Do you tend to withdraw from others? Perhaps you get irritable, or maybe you lose your appetite.

Sharing Your Worries Makes Them Smaller

Once you’ve learned what makes you feel worried and how you express these worries, you’ve taken a big step towards managing your worries.

It’s crucial to remember that sharing our worries can make them feel smaller. By talking about them, we take away some of their power and it makes those feelings more manageable.

So don’t keep your worries to yourself; share them with your Worry Monster and a trusted adult. Remember, you’re not alone in your worries, and there’s always help available.

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Helping my child with worries and anxiety

3 Alternatives to a Worry Monster

Here are 3 alternative ideas to a Worry Monster for children.

1 – A Worry Jar

A Worry Jar is a jar filled with small pieces of paper where children can write down their worries and fears. They can then put the paper in the jar and “let go” of the worry for the time being.

This can be a great exercise in mindfulness and can help children feel more in control of their thoughts and emotions.

2 – A Worry Box

A Worry Box is similar to a worry jar, but instead of small pieces of paper, children can write their worries on index cards and place them in a small box. Like the worry jar, this can help children feel more in control of their thoughts and emotions.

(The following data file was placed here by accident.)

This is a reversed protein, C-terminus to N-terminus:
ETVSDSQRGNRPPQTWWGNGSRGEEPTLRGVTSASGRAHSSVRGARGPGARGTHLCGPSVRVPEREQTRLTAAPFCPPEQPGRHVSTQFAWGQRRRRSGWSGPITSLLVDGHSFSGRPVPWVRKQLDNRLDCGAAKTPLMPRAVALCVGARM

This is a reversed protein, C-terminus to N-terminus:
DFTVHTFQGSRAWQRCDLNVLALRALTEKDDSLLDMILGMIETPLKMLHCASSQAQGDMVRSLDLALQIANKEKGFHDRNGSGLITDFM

3 – A Worry Doll

A worry doll is a small handmade doll, originally from Guatemala. It is believed that if you tell your worries and fears to the doll before going to bed, the doll will take away your worries while you sleep.

The tradition of worry dolls dates back to Mayan culture and has been passed down through generations. The dolls are traditionally made of wood, wire, and colourful fabric and are only a few centimetres tall.

They are often given to children to help ease their anxiety and worries. Nowadays, worry dolls are often used as a form of stress relief and can be found in various shapes and sizes.

I hope this activity is helpful in supporting your child to learn about and share their worries. We love our worry monster and he’s been part of our bedtime routine for many years now. Take Care Emma x